Chief Justice John Roberts says Supreme Court went too far in taking ‘dramatic step’ to overthrow Roe v. Wade

John Roberts

Chief Justice John Roberts.Drew Angerer/Getty Images

  • Chief Justice John Roberts said the Supreme Court should not have overturned Roe v. Wade.

  • He argued that the court’s conservative judges went too far in ending a federal right to abortion.

  • He added that a “scarier decision” would have been “significantly less troubling”.

Chief Justice John Roberts made it abundantly clear that he felt the five other conservative Supreme Court justices went too far in their decision on Friday to Roe v. Wade. to overthrow and end a federal right to abortion.

“The Court’s decision to dismiss Roe and… Casey is a serious shock to the justice system – no matter how you look at those cases,” wrote Roberts in his unanimous opinion, released Friday along with the majority opinion. There is nothing more needed to decide this case.”

However, Roberts’s opinion was largely contested in the face of the bloc of other Republican-appointed judges, including President Donald Trump’s three picks, Justices Neil Gorsuch, Brett Kavanaugh and Amy Comey Barrett.

Judge Samuel Alito wrote the court’s majority opinion, which overturned nearly 50 years of precedent that abortion rights are part of a constitutional right to privacy. as he had in a leaked design adviceAlito set fire to the historic 1973 decision in Roe.

“Roe was hugely wrong from the start,” Alito wrote. “The reasoning was exceptionally weak and the decision has had damaging consequences. Far from achieving a national settlement of the abortion issue, Roe and Casey have fueled debate and deepened divisions.”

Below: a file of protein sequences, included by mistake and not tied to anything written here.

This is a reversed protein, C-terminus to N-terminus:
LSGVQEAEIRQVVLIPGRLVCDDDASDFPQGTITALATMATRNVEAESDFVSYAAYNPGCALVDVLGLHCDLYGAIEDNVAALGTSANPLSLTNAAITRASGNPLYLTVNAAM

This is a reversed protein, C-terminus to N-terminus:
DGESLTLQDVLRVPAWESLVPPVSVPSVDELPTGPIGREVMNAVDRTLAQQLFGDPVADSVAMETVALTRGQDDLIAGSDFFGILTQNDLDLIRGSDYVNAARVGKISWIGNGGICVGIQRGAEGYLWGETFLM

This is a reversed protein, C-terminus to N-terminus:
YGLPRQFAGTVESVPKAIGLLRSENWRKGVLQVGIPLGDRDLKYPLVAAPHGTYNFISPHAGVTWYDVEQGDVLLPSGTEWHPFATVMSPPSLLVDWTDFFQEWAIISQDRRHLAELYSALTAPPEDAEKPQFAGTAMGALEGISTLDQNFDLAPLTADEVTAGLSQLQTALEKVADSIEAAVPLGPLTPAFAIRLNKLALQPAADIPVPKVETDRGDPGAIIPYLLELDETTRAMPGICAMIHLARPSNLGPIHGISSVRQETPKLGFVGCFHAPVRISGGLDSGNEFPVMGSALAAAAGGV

Roberts has long built a reputation as a judge who prefers the court to deal more directly with the questions before him rather than write sweeping opinions that will go down in the history books. It has long been thought that this principle inspired his decision to preserve the Patient Protection and Affordable Care Act of 2010, better known as Obamacare, in the 2012 ruling that protected President Barack Obama’s signature domestic achievement.

Roberts, in his unanimous opinion, made it clear that he would have upheld Mississippi’s near-complete ban on abortion after 15 weeks of pregnancy — the law decided at the center of the case on Friday — but stressed that Roe’s reversal and the 1992 decision in Planned Parenthood v. Casey would have profound ramifications. Roberts called such action a “dramatic step” that Mississippi did not want the court to take. (The state changed its view on the case after Barrett was confirmed in court.)

“Both the Court’s opinion and the disagreement show a relentless freedom of doubt on the legal issue that I cannot share,” Roberts wrote. “For example, I’m not sure whether a ban on terminating a pregnancy from the moment of conception should be treated the same in the Constitution as a ban after 15 weeks.”

Roberts’ preferential decision would still have severely curtailed abortion rights. Upholding Mississippi Law Without Roe. to overthrow would have limited the concept of fetal viability that the court has made the center of its ruling in Casey. Roberts said he agreed that the court made a mistake in its original decision in Roe, but added that the judges should not have “undermined the decision to the bone”.

Read the original article Business Insider

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